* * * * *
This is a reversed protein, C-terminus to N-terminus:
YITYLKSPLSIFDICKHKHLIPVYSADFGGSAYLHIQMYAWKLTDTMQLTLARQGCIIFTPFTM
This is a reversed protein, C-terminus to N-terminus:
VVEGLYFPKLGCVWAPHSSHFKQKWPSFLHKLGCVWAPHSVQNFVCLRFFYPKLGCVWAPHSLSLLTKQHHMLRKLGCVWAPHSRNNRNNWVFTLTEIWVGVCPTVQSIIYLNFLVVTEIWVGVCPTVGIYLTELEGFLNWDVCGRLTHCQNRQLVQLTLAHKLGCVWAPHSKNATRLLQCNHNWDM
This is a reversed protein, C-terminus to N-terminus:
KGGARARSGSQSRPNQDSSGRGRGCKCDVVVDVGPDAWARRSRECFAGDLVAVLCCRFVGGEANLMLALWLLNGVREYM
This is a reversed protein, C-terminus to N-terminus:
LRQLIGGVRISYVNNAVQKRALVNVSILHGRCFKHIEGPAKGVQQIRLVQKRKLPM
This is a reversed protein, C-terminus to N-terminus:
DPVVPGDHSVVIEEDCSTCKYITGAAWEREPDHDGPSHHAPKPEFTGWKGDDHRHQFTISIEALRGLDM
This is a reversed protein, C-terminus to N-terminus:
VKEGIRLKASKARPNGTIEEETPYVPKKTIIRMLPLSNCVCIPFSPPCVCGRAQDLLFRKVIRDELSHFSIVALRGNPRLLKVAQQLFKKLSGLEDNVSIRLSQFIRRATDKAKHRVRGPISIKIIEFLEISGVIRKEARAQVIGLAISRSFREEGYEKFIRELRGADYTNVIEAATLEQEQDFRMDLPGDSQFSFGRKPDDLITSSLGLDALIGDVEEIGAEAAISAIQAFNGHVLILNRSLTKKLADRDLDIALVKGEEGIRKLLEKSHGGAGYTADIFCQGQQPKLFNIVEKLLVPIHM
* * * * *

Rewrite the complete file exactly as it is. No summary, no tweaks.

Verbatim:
This is a reversed protein, C-terminus to N-terminus:
YITYLKSPLSIFDICKHKHLIPVYSADFGGSAYLHIQMYAWKLTDTMQLTLARQGCIIFTPFTM
This is a reversed protein, C-terminus to N-terminus:
VVEGLYFPKLGCVWAPHSSHFKQKWPSFLHKLGCVWAPHSVQNFVCLRFFYPKLGCVWAPHSLSLLTKQHHMLRKLGCVWAPHSRNNRNNWVFTLTEIWVGVCPTVQSIIYLNFLVVTEIWVGVCPTVGIYLTELEGFLNWDVCGRLTHCQNRQLVQLTLAHKLGCVWAPHSKNATRLLQCNHNWDM
This is a reversed protein, C-terminus to N-terminus:
KGGARARSGSQSRPNQDSSGRGRGCKCDVVVDVGPDAWARRSRECFAGDLVAVLCCRFVGGEANLMLALWLLNGVREYM
This is a reversed protein, C-terminus to N-terminus:
LRQLIGGVRISYVNNAVQKRALVNVSILHGRCFKHIEGPAKGVQQIRLVQKRKLPM
This is a reversed protein, C-terminus to N-terminus:
DPVVPGDHSVVIEEDCSTCKYITGAAWEREPDHDGPSHHAPKPEFTGWKGDDHRHQFTISIEALRGLDM
This is a reversed protein, C-terminus to N-terminus:
VKEGIRLKASKARPNGTIEEETPYVPKKTIIRMLPLSNCVCIPFSPPCVCGRAQDLLFRKVIRDELSHFSIVALRGNPRLLKVAQQLFKKLSGLEDNVSIRLSQFIRRATDKAKHRVRGPISIKIIEFLEISGVIRKEARAQVIGLAISRSFREEGYEKFIRELRGADYTNVIEAATLEQEQDFRMDLPGDSQFSFGRKPDDLITSSLGLDALIGDVEEIGAEAAISAIQAFNGHVLILNRSLTKKLADRDLDIALVKGEEGIRKLLEKSHGGAGYTADIFCQGQQPKLFNIVEKLLVPIHM